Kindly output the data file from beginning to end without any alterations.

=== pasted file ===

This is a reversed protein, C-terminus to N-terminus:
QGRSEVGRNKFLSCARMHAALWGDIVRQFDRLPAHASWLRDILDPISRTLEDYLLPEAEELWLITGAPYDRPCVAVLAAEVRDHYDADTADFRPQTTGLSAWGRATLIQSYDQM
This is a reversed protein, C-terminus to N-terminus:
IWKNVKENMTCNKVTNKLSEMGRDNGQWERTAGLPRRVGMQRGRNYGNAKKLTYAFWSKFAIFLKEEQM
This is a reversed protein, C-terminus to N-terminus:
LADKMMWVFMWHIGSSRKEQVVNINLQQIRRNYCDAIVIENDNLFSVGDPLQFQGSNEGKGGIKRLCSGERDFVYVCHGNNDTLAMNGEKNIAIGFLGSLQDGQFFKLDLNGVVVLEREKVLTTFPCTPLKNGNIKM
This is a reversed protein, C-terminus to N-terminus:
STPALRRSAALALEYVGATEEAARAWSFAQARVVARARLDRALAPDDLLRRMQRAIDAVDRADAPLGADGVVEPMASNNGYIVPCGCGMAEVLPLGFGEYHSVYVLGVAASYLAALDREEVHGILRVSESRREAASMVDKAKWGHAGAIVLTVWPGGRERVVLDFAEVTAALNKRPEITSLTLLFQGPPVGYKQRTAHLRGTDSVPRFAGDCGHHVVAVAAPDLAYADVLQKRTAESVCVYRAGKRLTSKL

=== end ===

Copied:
This is a reversed protein, C-terminus to N-terminus:
QGRSEVGRNKFLSCARMHAALWGDIVRQFDRLPAHASWLRDILDPISRTLEDYLLPEAEELWLITGAPYDRPCVAVLAAEVRDHYDADTADFRPQTTGLSAWGRATLIQSYDQM
This is a reversed protein, C-terminus to N-terminus:
IWKNVKENMTCNKVTNKLSEMGRDNGQWERTAGLPRRVGMQRGRNYGNAKKLTYAFWSKFAIFLKEEQM
This is a reversed protein, C-terminus to N-terminus:
LADKMMWVFMWHIGSSRKEQVVNINLQQIRRNYCDAIVIENDNLFSVGDPLQFQGSNEGKGGIKRLCSGERDFVYVCHGNNDTLAMNGEKNIAIGFLGSLQDGQFFKLDLNGVVVLEREKVLTTFPCTPLKNGNIKM
This is a reversed protein, C-terminus to N-terminus:
STPALRRSAALALEYVGATEEAARAWSFAQARVVARARLDRALAPDDLLRRMQRAIDAVDRADAPLGADGVVEPMASNNGYIVPCGCGMAEVLPLGFGEYHSVYVLGVAASYLAALDREEVHGILRVSESRREAASMVDKAKWGHAGAIVLTVWPGGRERVVLDFAEVTAALNKRPEITSLTLLFQGPPVGYKQRTAHLRGTDSVPRFAGDCGHHVVAVAAPDLAYADVLQKRTAESVCVYRAGKRLTSKL